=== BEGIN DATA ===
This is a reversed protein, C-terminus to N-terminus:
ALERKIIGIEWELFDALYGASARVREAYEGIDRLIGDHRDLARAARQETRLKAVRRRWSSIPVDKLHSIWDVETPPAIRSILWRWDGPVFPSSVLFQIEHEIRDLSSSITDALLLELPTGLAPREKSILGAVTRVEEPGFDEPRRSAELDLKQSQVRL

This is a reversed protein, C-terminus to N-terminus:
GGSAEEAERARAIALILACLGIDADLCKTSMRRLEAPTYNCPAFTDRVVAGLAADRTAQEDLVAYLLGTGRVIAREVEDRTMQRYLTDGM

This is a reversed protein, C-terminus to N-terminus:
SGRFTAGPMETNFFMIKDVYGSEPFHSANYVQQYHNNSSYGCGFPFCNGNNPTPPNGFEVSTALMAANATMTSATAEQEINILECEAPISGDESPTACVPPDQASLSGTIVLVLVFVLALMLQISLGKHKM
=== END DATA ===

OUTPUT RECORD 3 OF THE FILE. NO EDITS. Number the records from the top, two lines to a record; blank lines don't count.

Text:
This is a reversed protein, C-terminus to N-terminus:
SGRFTAGPMETNFFMIKDVYGSEPFHSANYVQQYHNNSSYGCGFPFCNGNNPTPPNGFEVSTALMAANATMTSATAEQEINILECEAPISGDESPTACVPPDQASLSGTIVLVLVFVLALMLQISLGKHKM